of this world. When you started across the ocean to try your fortunes
in a new world they were praying for you that you might succeed.
They did not want your lives to be failures -- they were praying
that your lives might be a success, and therefore were praying that
God’s (a couple of sentences here are illegible) says that.
Your dear friends across the water have been praying for you that
you might save yourselves. They know very well that in coming to
this country you will be exposed to many temptations -- that in
this country you would find many dangers to your holy faith; that
in this country you would find people who would say to you, ‘Never
mind the church, come and serve the devil.’ But when they
hear of this beautiful church being built they say: Oh God, the
Father, our people have kept their faith, for unless the people
love their religion they would not build a church like this one.
See to it that our children and your grandchildren are educated
as Christians,that they are taught from the earliest years to walk
in the footsteps of St. Wenceslaus. And friends, beware of mixed
marriages. In seeking for the partner of your life, seek one of
the Christian faith. Seek for one who will be united with you in
giving your children a Christian education; for if you begin your
family wrong do not be surprised if the family should go wrong eventually.
Without God’s blessing nothing can be a success. Labor for
the things of this world, and labor still more for the things eternal,
that your lives may be a success here below and in eternity.
Now you will be addressed by one in your own grand old language,
and in its sweet strains all lessons will go deeper into your hearts,
and while of course you must love the stars and stripes and raise
your children to be Good Americans, still never forget the old country.
Again I congratulate you, and again I bless you”.
Those Who Assisted
the sermon of Archbishop Keane the congregation was addressed in
Czech by the Very Rev. A. Vranek of Omaha.
At the close of Rev. Vrane’s address, high mass was celebrated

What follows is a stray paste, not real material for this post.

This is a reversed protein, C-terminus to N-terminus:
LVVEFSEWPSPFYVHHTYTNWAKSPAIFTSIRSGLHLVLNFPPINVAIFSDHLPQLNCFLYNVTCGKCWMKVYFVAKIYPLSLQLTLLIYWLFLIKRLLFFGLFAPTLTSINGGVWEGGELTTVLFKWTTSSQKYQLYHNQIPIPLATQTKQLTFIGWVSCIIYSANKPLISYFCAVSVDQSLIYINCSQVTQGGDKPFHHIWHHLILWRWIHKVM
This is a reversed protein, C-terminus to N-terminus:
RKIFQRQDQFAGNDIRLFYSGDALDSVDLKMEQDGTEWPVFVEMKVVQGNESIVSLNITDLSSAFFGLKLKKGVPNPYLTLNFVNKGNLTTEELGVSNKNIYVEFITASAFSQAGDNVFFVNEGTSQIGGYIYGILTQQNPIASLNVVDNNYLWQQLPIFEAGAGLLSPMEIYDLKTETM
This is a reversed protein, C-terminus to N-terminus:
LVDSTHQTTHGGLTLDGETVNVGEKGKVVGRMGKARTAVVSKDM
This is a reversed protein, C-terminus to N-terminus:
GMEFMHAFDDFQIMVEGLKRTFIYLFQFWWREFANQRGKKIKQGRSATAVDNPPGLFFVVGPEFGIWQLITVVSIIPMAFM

with the following priests participating:
Right Rev. John N. Jaeger of Chicago, celebrant.
Rev. John Bleha of St. Louis, deacon.
Rev. Aloisius Kolar of Clutier, Iowa, sub-deacon.
Rev. Rud. Lakoumy, Chelsea.
Rev. Flor. Svrdlik, Cedar Rapids.
Present in the sanctuary:
Very Rev. A. Vranek, Omaha;
Archbishop J. J. Keane, Dubuque;
Very Rev. Dean Gunn, Cedar Rapids;
Very Rev. Fichy, New Prague, Minn.;
Rev. N. Barry, chancellor to Archbishop Keane, Dubuque;
Rev. C. Vones, secretary to celebrant;
Rev. T.J. Sullivan, Cedar Rapids.
Immediately after the ceremonies dinner was served in St. Wenceslaus
hall, which stands just south of the new church. The band gave a
concert during the afternoon, and the day closed with a play in
the hall, which was given in the Czech language.
Church a Beautiful One
new St. Wenceslaus church is a most beautiful structure, as well
as a commodious one. The main floor will seat 600 people, and the
gallery seventy-five more. The building is handsomely lighted by
300 electric lights, and when they are all turned on the interior
is as light as day. He walls of the building have been left unstained
for the present, but the stained glass windows are some of the most
beautiful samples of stained glass work in the city.
The altar pieces are of especial beauty and are all three concerning
the life of St. Wenceslaus. The picture above the main altar is
of stained glass and represents St. Wenceslaus as the duke of the
Bohemian people, mounted on a horse; it is the gift of Anthony Kopecky
and is valued at $200. It is a very fine piece of work.
Over the side altar at the right is a painting of St. Wenceslaus
receiving a jewel, painted by Miss Mary Burk of DeWitt, a sister
of the mother superior at Mercy hospital. Over the other side altar
is a picture of the death of St. Wenceslaus; this was the main altar
piece in the old church.
The stained glass windows were presented by the following people:
St. Cyrillus, one of the first apostles to the Slavonic peoples,
presented by Joseph Brush and family.
The crucifixion, a large double window, stained in soft yet brilliant
colors, valued at $250, presented to the church by Emma Pecenka,
Mary Pecenka and Barbora Lukes.
St. Ludmila, presented by Anny and Francisca Vanous.
St. John of Nepomug, by Anna Sonka.
Mater Dolorosa, by Mary Kuba.
A head of Christ, presented by Francis and Francisca Smid.
St. Adalbert, presented by Anthony and John Hac.
St. Agnes, presented by Anthony Kopecky, Jr., and Anna Kopecky.
Resurrection, given by Roshek brothers of Dubuque. This is another
large window valued at $250, and is of marvelous beauty.
St. Methodius, one of the first apostles to the Slavs, presented
by Frank Sonka.
At the back of the church, over the gallery, is a large round stained
glass window, presented by the architects, Dieman & Fiske.
The church and the grounds are valued at $400,000 and the Bohemian
Catholics of the city certainly have a church of which they may
be proud. --